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On Amazon: The Human Factor Elevates Blumhouse's 'Black as Night' Above Its Vampire Tropes

By TK Burton | Film | October 1, 2021 |

By TK Burton | Film | October 1, 2021 |


black-as-night-review.jpeg

I’ll say this for Black as Night, the newest vampire offering from Blumhouse: It does its homework. Not necessarily on the vampire genre itself, but rather on the people living in its strange, tragic little world. Set in New Orleans, it eschews the overused gothic tropes of the city and instead focuses on an entirely different idea. Instead of an Anne Rice-esque world of Eurocentric vampire glam, it’s a dark, grungy entry into the “‘hood horror” genre, focusing on a small community of Black and Latino youth who are already dealing with the everyday struggles, whose world is further complicated by, well … vampires.

Directed by first-timer Maritte Lee Go, and written by Sherman Payne (who also wrote the excellent and underrated Charm City Kings), Black as Night feels like some sort of Attack The Block/The Lost Boys hybrid — a couple of inner-city teens (played amiably by Asjha Cooper and Fabrizio Guido) discover vampires preying on the homeless and disenfranchised residents of their neighborhood. When the horror strikes Shawna (Cooper) and her family, she and buddy Pedro (Guido) recruit her local crush Chris (Mason Beauchamp) to find and destroy the nest of monsters.

The funny thing is, as far as vampire movies go, Black as Night is … fine? It’s certainly not an original spin on the concept, though there are some fun twists that it throws into the story. The effects are low-budget but decent, and the scares are not particularly scary, though there’s definitely enough gore, violence, and mature content to ensure that you keep your kids away (if you want a lighter touch, go for the amusing Vampires Vs. The Bronx). But as a straight vampire narrative, it’s not particularly inventive.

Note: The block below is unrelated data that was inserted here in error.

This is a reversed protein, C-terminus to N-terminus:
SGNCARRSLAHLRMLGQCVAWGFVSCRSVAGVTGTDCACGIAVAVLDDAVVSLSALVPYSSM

However, it’s not the vampires that make Black as Night special. It’s everything else. It’s the people. This is a film about a Black girl who struggles with just how black she is, dealing with an obnoxious brother who calls her “Snipes” because “She’s as black as Wesley.” About her openly gay best friend who struggles with his dreams of leaving their neighborhood, afraid of both what lies ahead and what he’d leave behind. And about the daily struggles of drugs, post-Katrina blight, homelessness, all injected with a healthy dose of teen angst and just the universally shitty experience of just growing up in the modern world. It’s these themes, all infused into a boilerplate vampire story, that enables Black as Night to separate itself from the pack.

What makes Black as Night special is that it takes all of those complex and nuanced themes and competently rolls them into a modern vampire story. It’s got a youthful, slightly unproven, and often unevenly talented cast that sometimes struggles with the weight of the film’s heavy themes, but they muster enough enthusiasm and earnestness that they can mostly overcome those weaknesses. The script shines in its depictions of its people and places, even though its horror is mostly pedestrian. But it’s the human factor, the relentlessly effective emotional beats that the film manages to consistently hit that elevate it, giving its disenfranchised and downtrodden heroes a vibrant and exciting voice.

Black as Night is streaming on Amazon Prime Video as of Oct. 1, 2021.

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TK Burton is an Editorial Consultant. You may email him here or follow him on Twitter.



Header Image Source: Amazon Prime Video